Finally we went to Lowes where a bought a Little Giant ladder. I love it! :yes: It can be used an extension ladder or an indoor A-frame ladder for reaching high ceiling fans and whatnot safely. And the ladder is folding too for easy transport and storage - hence the name. So now I could get a little more height and much needed leverage to finally saw through that last tiny bit of branch that could hold 310 pounds like it was nothing.

    While cutting more (but thinner) branches I got to use my son's brand new machete. He sharpened one edge to razor sharpness and the other edge is a saw blade (sort of) serrated edge. It has a wide guard and he put grip tape on the hilt so it's about as safe as a machete can be - lots of fun to use too!
  15. The Night Funky

    The Night Funky BMF Staff Member Moderator

    Joined:
    Oct 13, 2007
    Messages:
    31,492
    Location:
    Can't tell you, 'cause I'm undercover!
    Ratings:
    +49,152
    You don't buy the goats, you rent them. They come out for a day or so, eat the kudzu, and their hooves kill the roots, so they're unlikely to come back. Sheep also work well, and can be rented, like these guys did: https://www.news.gatech.edu/2014/11/06/little-sheep-goes-long-way-managing-kudzu
    • popcorn popcorn x 1
  16. oldfella1962

    oldfella1962 light & lethal

    Joined:
    Nov 28, 2004
    Messages:
    76,172
    Location:
    Georgia, USA
    Ratings:
    +28,423
    aaaannnnd.......I just purchased yet another yard care product! I "loaned" my weed wacker to my son, but do I really want him or myself tote it back and forth? So I bought myself a battery powered weed wacker. It's a RYOBI (cordless of course since it has a chargeable battery) and I love it. So why cordless? I've used - but never owned - gas powered weed wackers and my experience was less than positive.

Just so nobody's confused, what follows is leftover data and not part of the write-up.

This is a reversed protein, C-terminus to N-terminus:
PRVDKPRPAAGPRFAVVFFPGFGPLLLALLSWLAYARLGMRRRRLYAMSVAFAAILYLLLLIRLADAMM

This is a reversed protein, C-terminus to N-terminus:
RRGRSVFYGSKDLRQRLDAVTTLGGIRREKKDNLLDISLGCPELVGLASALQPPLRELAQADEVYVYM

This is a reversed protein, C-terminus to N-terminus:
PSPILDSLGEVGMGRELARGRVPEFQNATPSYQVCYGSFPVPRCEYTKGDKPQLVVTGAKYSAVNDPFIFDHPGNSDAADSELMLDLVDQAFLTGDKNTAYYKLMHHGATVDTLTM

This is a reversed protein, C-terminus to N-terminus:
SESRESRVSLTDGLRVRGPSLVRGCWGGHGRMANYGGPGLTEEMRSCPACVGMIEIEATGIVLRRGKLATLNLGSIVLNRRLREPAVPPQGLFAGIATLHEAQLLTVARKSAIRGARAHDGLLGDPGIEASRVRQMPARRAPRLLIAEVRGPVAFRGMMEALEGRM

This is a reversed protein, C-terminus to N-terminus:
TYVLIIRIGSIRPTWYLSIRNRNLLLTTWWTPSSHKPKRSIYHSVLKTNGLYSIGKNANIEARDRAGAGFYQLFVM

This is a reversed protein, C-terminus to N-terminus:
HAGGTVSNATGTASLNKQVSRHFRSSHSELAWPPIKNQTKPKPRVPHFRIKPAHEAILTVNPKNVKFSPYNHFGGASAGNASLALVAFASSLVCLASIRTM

Sure they are great for heavy duty commercial use, but that's overkill for my yard. So nice not having to be limited by the length of my cord or needing to keep track of my gas supply. It has an 18 volt lithium battery which charges up pretty quickly. I would recommend this product!
    • Agree Agree x 2
  17. steve2^4

    steve2^4 Aged Meat

    Joined:
    Nov 11, 2004
    Messages:
    10,481
    Ratings:
    +6,869
    Battery tech has come a long way. They make cordless chainsaws now!
  18. oldfella1962

    oldfella1962 light & lethal

    Joined:
    Nov 28, 2004
    Messages:
    76,172
    Location:
    Georgia, USA
    Ratings:
    +28,423
    :lol: I had to think about that for a second. That said I was surprised to see battery powered chainsaws. But a chainsaw with a cord.....a very, very long cord....would be a whole lot of fun logging in areas with a lot of thick underbrush. :shakefist:
  19. steve2^4

    steve2^4 Aged Meat

    Joined:
    Nov 11, 2004
    Messages:
    10,481
    Ratings:
    +6,869
    yeah, meant battery powered...

    Started with a corded chainsaw on the retaining wall. burnt the extension cord (and it was rated for it). then burnt up the saw.